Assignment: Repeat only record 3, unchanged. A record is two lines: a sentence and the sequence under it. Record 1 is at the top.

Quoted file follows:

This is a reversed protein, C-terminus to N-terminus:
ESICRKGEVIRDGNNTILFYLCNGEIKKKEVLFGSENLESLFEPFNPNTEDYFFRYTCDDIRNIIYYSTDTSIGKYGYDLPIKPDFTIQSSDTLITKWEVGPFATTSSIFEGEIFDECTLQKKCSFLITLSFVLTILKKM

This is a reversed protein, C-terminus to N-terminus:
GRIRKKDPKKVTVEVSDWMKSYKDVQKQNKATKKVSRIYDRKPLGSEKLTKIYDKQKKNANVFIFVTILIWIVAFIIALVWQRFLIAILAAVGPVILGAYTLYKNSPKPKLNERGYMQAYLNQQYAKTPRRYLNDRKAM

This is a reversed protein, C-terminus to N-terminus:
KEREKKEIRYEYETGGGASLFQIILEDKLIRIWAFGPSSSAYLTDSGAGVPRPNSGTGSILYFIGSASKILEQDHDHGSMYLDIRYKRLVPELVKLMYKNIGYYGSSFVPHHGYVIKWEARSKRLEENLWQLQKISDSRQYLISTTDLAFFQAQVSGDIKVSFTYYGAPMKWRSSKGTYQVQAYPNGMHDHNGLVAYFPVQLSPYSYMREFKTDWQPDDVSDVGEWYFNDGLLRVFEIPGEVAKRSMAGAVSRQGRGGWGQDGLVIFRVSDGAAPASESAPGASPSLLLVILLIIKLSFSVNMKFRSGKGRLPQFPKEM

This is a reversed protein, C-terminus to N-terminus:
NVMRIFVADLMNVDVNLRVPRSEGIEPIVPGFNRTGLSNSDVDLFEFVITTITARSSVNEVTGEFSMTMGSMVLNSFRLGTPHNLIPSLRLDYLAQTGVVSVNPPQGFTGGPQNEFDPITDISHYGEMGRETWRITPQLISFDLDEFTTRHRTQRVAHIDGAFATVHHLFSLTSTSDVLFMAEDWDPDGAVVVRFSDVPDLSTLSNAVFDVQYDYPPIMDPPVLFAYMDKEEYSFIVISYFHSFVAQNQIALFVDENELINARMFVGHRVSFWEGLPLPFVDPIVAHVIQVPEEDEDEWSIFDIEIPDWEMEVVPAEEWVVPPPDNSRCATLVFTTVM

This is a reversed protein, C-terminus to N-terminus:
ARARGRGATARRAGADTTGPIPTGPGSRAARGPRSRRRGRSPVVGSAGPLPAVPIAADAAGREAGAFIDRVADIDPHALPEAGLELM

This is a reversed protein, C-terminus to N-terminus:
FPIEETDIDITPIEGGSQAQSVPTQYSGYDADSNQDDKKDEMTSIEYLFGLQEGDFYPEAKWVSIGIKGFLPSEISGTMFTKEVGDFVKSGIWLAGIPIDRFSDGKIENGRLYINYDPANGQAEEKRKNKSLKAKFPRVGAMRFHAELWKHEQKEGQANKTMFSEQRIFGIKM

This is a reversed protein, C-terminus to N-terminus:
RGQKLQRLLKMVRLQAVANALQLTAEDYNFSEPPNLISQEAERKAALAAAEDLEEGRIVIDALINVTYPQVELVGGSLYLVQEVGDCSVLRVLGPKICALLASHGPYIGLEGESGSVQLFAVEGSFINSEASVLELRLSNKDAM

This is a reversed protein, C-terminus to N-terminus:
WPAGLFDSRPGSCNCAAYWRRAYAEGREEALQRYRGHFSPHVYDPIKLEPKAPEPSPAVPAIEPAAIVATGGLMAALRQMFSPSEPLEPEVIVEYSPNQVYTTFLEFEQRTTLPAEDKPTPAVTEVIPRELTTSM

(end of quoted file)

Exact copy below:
This is a reversed protein, C-terminus to N-terminus:
KEREKKEIRYEYETGGGASLFQIILEDKLIRIWAFGPSSSAYLTDSGAGVPRPNSGTGSILYFIGSASKILEQDHDHGSMYLDIRYKRLVPELVKLMYKNIGYYGSSFVPHHGYVIKWEARSKRLEENLWQLQKISDSRQYLISTTDLAFFQAQVSGDIKVSFTYYGAPMKWRSSKGTYQVQAYPNGMHDHNGLVAYFPVQLSPYSYMREFKTDWQPDDVSDVGEWYFNDGLLRVFEIPGEVAKRSMAGAVSRQGRGGWGQDGLVIFRVSDGAAPASESAPGASPSLLLVILLIIKLSFSVNMKFRSGKGRLPQFPKEM